- If long-term storage of audio recordings is desirable for the purpose of conducting follow-up studies (research purposes), you must apply for approval from NSD and REK.
- If audio recordings are to be used for other purposes after the end of the project, e.g. in teaching, you must apply to the Data Protection Authority
Audio files should be stored on an encrypted memory stick or an encrypted external hard disk. The devices should be stored in a locked archive or a cabinet with controlled access. If the cabinet is in a room that is in general use, it is recommended that a safe or a cabinet with two doors is used to make it difficult to break into it. If the cabinet is stored in a room that is not in general use, an ordinary lockable cabinet may be sufficient.
- See the data security guidelines on storing, sending, sharing and deleting .
- If the raw material is important, the cabinet must be fireproof and have smoke detectors and fire extinguishing equipment/a sprinkler system in the same room in order to ensure verifiability.
- If audio recordings are stored in the office during working hours, you must lock the door when you leave it, see the data security guidelines on physical securing of HiOAs premises.
- There should be a procedure for storing keys/key cards for doors and cabinets.
- You should record when, who and for which purpose each time you handle the audio recordings.
- Alternatively, audio files can be stored on Service for sensitive data (TSD 2.0). Contact firstname.lastname@example.org for more information.
If it is desirable to store the data for the future, audio files may be stored by NSD, see NSD's web pages about archiving. They provide a description of how the data should be prepared for archiving with, among other things, a list of preferred file formats and the relevant documentation to be enclosed, what is to be filled in and signed, and how the data should be transferred.
Two examples of clarifications when processing sound recordings
1. Inquiry from the Faculty of Health Sciences regarding the storage of data from dictaphone
- No sensitive information
- Interview mapping the need for increased competence
- All respondents have signed the statement of consent
- Project initiated by external partner and respondents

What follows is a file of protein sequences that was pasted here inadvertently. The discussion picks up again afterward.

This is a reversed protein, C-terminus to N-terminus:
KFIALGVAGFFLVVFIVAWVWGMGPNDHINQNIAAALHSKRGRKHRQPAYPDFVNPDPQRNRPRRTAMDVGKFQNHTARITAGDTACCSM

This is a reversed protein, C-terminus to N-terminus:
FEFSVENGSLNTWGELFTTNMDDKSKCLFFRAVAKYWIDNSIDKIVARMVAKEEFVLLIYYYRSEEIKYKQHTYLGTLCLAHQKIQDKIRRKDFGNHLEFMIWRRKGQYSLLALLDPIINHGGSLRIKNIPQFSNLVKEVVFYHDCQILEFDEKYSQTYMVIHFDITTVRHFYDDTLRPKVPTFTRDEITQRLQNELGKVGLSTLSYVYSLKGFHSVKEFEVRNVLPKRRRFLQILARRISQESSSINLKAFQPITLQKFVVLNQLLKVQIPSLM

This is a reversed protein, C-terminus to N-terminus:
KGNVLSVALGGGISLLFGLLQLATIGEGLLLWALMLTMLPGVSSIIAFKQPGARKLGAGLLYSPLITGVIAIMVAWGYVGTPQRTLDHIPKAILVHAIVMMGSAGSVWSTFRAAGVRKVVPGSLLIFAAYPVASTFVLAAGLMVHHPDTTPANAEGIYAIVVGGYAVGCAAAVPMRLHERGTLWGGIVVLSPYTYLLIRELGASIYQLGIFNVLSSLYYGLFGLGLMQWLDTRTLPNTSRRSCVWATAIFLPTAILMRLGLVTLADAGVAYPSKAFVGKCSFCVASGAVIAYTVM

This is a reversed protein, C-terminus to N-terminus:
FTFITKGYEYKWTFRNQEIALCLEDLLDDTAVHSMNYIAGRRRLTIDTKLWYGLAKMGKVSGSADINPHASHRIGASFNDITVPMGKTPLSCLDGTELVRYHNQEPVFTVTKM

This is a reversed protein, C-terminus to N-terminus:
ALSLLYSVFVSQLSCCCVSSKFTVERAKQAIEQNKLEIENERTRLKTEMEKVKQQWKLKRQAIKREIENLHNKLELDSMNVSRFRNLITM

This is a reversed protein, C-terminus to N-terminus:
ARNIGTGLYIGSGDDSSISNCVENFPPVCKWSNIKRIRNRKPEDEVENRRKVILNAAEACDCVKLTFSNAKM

- Project participants: name of the three participating institutions
- These will not be interacting on the data (data may be stored separately).
- Duration; 1 h 25 min.
Managing the data:
- Save files in the encrypted folder (VeraCrypt) saved on the H: \ - directory.
- Files can be transferred by copying the encrypted file over to a memory stick
- No one will be able to read the files without knowing the password
Agreed meeting for transmission and encryption with R&D IT. The meeting also includes installation of software, training of users, creating encrypted folders, transferring files and deletion from the dictaphone.
2. Questions about the storage of audio files
The researcher has sent a message to NSD: audio recordings are registered on another device. Data is transferred to the company's storage directory and transcribed.
NSD writes in a recommendation that the data is assumed to be managed in accordance with the organisation’s policy.
- No data is sensitive according to the Personal Data Act.
- Interview of people talking about activities and tasks
- Interviews are personally identifiable on the basis of voice, but the content is not perceived as sensitive neither according to the Personal Data Act nor on the basis of "general understanding".
- The user has used a private recorder: Olympus WS853 (Digital Voice Recorder), with an external memory card.
- The data is stored in an encrypted memory stick. (The program BitLocker was used to encrypt the entire USB stick)
Researcher asks for advice:
- How should the data be treated
- Whether access from home is possible
- Whether it is a problem that the router at home is not password protected. (There is a small security risk when using a home router compared to using a "foreign" router).
Assessment / recommendation:
- No sensitive data or other personal information that involves special requirements for security
- The user secures data better than required (he/she has read on websites and familiarised themselves with the encryption software, BitLocker and 7zip)
- Data can be stored on the usual home directory H: \, but since the user is familiar with the use of encrypted memory sticks, it is recommended that he/she continues using this.
- For backup, data can be stored on H: \ - and since the user also is familiar with 7zip, it is recommended that the stored data is encrypted.